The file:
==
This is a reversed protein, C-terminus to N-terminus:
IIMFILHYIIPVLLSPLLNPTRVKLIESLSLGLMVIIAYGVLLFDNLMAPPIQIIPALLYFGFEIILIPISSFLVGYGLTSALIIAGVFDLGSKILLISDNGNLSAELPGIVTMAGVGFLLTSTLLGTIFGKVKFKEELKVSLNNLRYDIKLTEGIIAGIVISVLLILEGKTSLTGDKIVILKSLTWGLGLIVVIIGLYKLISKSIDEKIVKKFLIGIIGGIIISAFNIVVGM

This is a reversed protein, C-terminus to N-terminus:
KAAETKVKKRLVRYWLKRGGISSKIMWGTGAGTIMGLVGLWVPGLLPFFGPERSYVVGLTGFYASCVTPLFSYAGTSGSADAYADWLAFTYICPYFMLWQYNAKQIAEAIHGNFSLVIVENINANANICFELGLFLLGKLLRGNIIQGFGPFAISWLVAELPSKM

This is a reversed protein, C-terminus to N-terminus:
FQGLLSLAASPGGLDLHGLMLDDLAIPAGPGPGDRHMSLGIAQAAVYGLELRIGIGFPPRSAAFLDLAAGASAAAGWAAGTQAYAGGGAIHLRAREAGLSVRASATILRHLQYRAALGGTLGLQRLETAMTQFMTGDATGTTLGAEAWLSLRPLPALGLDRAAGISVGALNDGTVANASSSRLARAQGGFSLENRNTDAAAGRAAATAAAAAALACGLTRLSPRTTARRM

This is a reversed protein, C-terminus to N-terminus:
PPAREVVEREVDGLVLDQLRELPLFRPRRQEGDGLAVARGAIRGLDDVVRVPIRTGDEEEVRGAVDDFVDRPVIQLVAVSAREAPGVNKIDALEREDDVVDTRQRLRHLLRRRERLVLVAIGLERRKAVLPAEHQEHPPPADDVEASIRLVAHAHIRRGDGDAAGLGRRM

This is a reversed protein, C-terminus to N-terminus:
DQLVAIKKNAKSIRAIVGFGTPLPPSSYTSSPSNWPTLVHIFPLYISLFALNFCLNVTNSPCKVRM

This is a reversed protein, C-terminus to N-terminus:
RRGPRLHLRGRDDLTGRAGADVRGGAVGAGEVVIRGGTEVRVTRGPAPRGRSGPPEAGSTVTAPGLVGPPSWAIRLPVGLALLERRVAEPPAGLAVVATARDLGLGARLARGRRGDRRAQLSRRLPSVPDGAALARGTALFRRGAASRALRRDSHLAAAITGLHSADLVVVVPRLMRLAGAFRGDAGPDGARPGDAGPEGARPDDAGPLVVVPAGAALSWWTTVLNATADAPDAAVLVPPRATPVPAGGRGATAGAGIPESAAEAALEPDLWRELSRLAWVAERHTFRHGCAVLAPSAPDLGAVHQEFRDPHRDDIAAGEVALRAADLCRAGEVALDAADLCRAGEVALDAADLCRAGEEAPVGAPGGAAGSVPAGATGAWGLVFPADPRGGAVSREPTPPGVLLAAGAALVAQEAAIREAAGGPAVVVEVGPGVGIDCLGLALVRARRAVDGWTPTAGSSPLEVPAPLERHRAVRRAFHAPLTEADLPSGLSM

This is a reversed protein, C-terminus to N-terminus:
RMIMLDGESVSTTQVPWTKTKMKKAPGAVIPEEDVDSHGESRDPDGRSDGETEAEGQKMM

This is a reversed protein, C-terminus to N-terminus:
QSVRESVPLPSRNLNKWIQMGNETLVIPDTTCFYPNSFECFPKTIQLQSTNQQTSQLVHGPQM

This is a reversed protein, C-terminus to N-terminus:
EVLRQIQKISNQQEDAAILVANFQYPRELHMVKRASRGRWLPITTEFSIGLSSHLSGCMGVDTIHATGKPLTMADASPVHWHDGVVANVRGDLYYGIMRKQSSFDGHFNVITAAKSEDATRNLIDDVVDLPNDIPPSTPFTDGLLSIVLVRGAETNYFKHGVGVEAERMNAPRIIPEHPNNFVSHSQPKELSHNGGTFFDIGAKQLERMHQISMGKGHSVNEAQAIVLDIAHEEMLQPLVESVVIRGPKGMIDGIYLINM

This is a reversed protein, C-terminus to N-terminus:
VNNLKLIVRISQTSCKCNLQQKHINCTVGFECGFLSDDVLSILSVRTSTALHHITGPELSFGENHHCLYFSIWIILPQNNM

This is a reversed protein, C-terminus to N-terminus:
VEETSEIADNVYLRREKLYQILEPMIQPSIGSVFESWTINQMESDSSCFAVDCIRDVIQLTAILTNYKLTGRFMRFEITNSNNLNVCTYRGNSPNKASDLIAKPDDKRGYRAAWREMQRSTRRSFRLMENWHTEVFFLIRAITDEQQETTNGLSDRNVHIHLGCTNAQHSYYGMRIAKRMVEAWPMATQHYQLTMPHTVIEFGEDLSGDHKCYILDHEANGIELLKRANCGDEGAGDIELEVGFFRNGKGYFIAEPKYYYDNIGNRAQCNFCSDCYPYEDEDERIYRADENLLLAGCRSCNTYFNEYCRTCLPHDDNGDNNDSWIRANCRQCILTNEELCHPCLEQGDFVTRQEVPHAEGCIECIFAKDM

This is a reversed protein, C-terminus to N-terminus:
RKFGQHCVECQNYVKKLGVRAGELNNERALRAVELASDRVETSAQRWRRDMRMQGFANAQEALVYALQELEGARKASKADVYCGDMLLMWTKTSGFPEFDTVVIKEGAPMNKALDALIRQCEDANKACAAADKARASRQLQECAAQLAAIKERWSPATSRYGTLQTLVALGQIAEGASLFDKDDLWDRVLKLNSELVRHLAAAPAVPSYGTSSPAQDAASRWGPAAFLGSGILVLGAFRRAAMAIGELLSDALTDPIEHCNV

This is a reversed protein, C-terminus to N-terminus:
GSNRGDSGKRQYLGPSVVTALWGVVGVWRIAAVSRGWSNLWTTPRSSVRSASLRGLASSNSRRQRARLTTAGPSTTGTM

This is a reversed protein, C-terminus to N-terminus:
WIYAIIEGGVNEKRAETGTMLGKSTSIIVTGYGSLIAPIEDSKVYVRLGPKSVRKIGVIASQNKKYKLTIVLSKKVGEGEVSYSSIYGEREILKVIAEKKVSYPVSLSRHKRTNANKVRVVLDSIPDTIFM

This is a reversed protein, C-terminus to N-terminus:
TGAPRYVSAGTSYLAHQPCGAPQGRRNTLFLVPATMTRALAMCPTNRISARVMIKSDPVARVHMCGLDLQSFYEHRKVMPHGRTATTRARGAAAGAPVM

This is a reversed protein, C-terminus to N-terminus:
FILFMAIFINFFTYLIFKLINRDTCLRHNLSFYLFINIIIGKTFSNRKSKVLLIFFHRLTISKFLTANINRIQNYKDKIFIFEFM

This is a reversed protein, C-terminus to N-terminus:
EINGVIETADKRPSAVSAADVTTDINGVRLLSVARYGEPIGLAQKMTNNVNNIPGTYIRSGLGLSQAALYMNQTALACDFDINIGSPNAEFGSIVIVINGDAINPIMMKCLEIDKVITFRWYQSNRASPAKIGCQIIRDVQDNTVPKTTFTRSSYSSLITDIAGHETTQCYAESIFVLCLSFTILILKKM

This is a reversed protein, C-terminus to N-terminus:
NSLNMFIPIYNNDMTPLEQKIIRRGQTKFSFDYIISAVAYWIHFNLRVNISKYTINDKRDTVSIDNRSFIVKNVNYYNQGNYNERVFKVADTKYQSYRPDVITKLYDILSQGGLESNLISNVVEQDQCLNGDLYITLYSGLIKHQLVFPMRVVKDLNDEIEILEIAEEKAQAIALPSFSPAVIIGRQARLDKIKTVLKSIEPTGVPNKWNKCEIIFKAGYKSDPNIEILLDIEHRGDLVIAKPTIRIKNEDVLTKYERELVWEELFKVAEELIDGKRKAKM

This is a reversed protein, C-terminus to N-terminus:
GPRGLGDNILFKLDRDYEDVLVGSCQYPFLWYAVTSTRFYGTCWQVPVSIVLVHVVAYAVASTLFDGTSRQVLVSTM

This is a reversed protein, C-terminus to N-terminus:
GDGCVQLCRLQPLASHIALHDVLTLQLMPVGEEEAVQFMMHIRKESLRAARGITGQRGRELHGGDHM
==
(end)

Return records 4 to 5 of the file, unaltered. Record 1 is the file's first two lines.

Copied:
This is a reversed protein, C-terminus to N-terminus:
PPAREVVEREVDGLVLDQLRELPLFRPRRQEGDGLAVARGAIRGLDDVVRVPIRTGDEEEVRGAVDDFVDRPVIQLVAVSAREAPGVNKIDALEREDDVVDTRQRLRHLLRRRERLVLVAIGLERRKAVLPAEHQEHPPPADDVEASIRLVAHAHIRRGDGDAAGLGRRM

This is a reversed protein, C-terminus to N-terminus:
DQLVAIKKNAKSIRAIVGFGTPLPPSSYTSSPSNWPTLVHIFPLYISLFALNFCLNVTNSPCKVRM